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The magic is in the gathering

A first person account from Dungeons and Dragons Club

Coleman Andersen, Opinions Editor
Originally published December 19, 2014


Cassin Stacy

Cassin Stacy

I wanted Dungeons and Dragons, but I found Magic instead.

The kids were hunched over two tables and playing three different games in the back of the classroom. I approached them with caution. Their eyes were focused and clouded with strategy and their arms and cards flew around the table.

“What are you attacking with?” “You refuse to play with hand limit! That’s just a [expletive] move.” “You’re a very, very sore loser.”

The banter was loud and the girl in the far corner playing Ukulele made it louder. I felt swallowed whole.

I walked up behind a short blonde boy and tapped him on the shoulder, pencil and paper in hand. He froze and looked up. Whatever spell of focus previously in place had broken. The others looked up at me, too.

I stuck out my hand and introduced myself. I was from the newspaper and hoping to do a feature on our school’s Dungeons and Dragons club. I also asked them why Dungeons and Dragons club was playing Magic: The Gathering.

“We do both,” said freshman Evan Stern, the boy at the table in front of me.

Both he and the blonde boy, freshmen Ben Reed, looked longingly at the game, which they wished to resume. I asked to sit down and they let me.

The two talked quickly and concisely. Buried behind their Magic garble, I heard what might have been trash talking.

They were mentioning deathtouch, double strikes, hexproof, landwalking and a lot of other stuff I couldn’t remember to write down. This was a foreign country.

A third boy, freshman John Dreher, sat at our table, playing on his Nintendo DS and watching the card game. While doing so, he did his best to explain the game.

There are five basic colors: green, white, black, red and blue. Each color is a different type of mana, a resource that lets you make actions. Most monsters have colors corresponding to the mana they need.

As Dreher talked, Stern’s cards had been slowly dwindling, and Reed was getting confident.

Dreher continued. Most decks have 60 cards, and each turn you can draw once. Reed, eyes still trained on the game, said that a good deck should use just one or two types of mana.

Suddenly Reed was standing up and everyone turned to watch him as he threw card after card onto the table, yelling all sorts of indecipherable Magic jargon; Dreher exclaimed and asked how much his deck cost and Reed grinned proudly.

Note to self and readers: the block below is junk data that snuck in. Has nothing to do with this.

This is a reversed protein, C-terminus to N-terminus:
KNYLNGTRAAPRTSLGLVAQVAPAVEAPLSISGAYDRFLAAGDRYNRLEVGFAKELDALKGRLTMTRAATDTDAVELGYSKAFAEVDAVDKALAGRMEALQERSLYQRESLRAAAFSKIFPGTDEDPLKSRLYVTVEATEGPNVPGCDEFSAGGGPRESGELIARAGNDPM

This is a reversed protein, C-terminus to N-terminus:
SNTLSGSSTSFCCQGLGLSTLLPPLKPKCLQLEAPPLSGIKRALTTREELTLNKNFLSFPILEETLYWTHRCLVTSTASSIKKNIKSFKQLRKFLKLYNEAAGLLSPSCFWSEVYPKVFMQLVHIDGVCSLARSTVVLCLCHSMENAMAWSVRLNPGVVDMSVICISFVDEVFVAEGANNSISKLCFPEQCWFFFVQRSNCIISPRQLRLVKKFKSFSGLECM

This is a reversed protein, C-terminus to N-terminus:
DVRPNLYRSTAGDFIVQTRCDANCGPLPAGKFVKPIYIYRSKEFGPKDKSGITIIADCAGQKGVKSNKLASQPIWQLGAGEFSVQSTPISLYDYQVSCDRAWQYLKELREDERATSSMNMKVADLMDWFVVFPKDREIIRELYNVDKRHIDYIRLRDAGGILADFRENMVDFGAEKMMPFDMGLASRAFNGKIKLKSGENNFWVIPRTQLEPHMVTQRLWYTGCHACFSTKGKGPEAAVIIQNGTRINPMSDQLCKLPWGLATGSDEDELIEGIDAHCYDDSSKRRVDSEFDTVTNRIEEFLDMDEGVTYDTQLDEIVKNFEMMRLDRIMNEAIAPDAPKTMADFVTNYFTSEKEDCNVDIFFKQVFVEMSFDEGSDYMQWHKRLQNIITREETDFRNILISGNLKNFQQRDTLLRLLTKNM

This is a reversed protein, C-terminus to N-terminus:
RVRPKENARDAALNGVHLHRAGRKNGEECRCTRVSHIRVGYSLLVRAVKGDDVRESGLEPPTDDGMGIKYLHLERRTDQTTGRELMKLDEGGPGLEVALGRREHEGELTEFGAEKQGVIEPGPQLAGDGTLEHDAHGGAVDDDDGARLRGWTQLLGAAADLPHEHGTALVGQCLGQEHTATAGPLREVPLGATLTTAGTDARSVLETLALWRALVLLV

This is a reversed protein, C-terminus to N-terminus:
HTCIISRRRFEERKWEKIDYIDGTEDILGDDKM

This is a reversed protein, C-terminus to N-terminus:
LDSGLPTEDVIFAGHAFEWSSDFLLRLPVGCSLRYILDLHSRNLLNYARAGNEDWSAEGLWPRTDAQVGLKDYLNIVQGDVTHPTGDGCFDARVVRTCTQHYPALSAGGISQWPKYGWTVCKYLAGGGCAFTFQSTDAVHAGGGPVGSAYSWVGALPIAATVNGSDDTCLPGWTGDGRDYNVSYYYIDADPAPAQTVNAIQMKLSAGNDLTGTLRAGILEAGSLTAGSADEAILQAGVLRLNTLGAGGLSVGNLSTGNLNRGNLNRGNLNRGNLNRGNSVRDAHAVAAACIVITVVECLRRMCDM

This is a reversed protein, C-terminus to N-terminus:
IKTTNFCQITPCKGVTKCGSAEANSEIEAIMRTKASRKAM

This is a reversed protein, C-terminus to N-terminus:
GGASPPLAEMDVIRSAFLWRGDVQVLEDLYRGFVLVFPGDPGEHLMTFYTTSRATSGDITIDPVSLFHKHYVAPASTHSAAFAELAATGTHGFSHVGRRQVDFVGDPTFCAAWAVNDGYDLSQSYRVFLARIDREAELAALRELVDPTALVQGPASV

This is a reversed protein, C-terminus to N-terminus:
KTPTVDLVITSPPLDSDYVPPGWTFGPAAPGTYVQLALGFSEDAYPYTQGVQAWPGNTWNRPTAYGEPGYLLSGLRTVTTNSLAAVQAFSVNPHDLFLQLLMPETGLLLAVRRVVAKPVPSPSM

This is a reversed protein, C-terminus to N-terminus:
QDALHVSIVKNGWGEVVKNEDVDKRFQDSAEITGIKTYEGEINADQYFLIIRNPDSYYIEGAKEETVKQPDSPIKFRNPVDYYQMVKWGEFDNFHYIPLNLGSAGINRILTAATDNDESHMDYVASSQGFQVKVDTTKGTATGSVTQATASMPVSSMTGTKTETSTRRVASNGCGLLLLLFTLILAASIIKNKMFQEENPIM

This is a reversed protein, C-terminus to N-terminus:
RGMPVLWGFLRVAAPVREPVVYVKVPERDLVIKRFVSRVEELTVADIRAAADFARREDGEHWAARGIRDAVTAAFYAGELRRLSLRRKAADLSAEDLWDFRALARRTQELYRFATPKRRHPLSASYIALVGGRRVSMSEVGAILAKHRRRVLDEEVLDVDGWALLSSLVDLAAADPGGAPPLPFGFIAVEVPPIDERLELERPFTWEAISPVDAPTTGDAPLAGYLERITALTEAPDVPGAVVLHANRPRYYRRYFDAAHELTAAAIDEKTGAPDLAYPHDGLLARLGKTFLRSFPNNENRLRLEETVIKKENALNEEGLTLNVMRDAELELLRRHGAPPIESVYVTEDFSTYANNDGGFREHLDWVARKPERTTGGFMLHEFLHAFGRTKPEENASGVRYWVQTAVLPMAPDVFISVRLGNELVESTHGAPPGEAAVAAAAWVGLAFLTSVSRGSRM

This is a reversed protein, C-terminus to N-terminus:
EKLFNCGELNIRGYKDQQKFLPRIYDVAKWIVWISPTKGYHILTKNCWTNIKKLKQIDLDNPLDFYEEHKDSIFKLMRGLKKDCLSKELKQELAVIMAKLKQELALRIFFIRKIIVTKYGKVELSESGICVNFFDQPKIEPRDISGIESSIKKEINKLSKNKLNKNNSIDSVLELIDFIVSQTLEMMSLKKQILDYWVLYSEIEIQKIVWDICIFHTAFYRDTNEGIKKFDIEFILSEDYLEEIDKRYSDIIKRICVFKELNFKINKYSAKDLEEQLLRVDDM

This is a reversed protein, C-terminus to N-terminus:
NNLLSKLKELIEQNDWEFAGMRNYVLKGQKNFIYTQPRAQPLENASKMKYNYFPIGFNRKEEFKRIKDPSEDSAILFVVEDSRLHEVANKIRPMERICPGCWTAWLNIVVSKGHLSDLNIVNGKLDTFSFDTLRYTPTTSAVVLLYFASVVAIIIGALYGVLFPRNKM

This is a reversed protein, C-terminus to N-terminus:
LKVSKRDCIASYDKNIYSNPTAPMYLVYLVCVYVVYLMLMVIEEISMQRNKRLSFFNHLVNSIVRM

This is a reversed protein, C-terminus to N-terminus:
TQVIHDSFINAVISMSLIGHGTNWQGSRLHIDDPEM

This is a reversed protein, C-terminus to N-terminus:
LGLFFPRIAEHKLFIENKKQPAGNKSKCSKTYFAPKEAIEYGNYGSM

My phone rang, but I didn’t dare check it.

Stern, apparently stalemated, forfeited. They started a new game.

Dreher continued and I listened studiously. There are artifact cards, and there are creatures that have boosting effects.

“Are you following all this?” Dreher asked kindly. I told him kindly that I wasn’t.

He smiled. “It took me like a year to learn the rules.” He said that some of the new sets still confuse him.

This made me a little less embarrassed to be the only one who couldn’t speak the language.

Across the room, I heard someone comparing “Interstellar” to “2001: A Space Odyssey.”

“They’re like the same movie, except ‘Interstellar’ had a way better story.” I’m a video production student, so my teeth clenched before I yelled out in anger against this ludicrous proposition.

“There’s no way,” I said, turning around. “At all. Matthew McConaughey travels through dimensions powered by nothing but love. It’s sappy.” The Christopher Nolan lover’s eyes narrowed. “It’s not a classic. Not like ‘2001’.” We agreed to disagree.

Suddenly Reed made some last minute daring play that I still couldn’t understand and Stern packed up his cards, upset.

Then Stern turned to me, and said, “So, what’ve you learned so far?”

I thought, and explained to him colored mana and the 60-card limit. “I also know that Reed’s got a really, really good deck,” I added.

Stern’s brows sank. “Well, I put mine together in like half an hour last night,” he mumbled.

Reed chuckled and called Stern resentful.

Soon after, I found myself sitting at a side table with Dreher and Reed while they played on their DS and iPad, respectively, while Stern and the others yelled and slapped their cards on the table across from us.

I leaned across to watch Reed’s game and recognized it immediately. “I have Terraria on my phone,” I said.

Reed nodded enthusiastically. “I just got this game a few weeks ago and I’m super addicted.” He’d beaten “The Wall of Flesh”, a big boss, earlier that day. I was genuinely fascinated.

“What other games do you play?” I asked.

He liked Minecraft, and so did Dreher. I told them about how much I’d struggled with modding my game, and that I’d practically broken my computer on several occasions as a result. They snickered at me.

Reed said he was mostly a console gamer and we talked about Microsoft workers getting Xbox discounts and “Halo Reach” and “The Walking Dead” video game. They hadn’t played it so I explained it to them and they were genuinely fascinated.

Every once in awhile, someone over at the Magic: The Gathering table would cuss in joy or anger.

I looked down at my notes. I hadn’t written something about Magic: The Gathering in almost an hour and it wasn’t because I was bored.

Dungeons and Dragons club, or Magic: The Gathering club, or whatever they decide to go by, possesses an infectious energy that rubs off on people like the static from a balloon.

I knew little to nothing about Magic: The Gathering or Dungeons and Dragons, but that didn’t really matter.

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The magic is in the gathering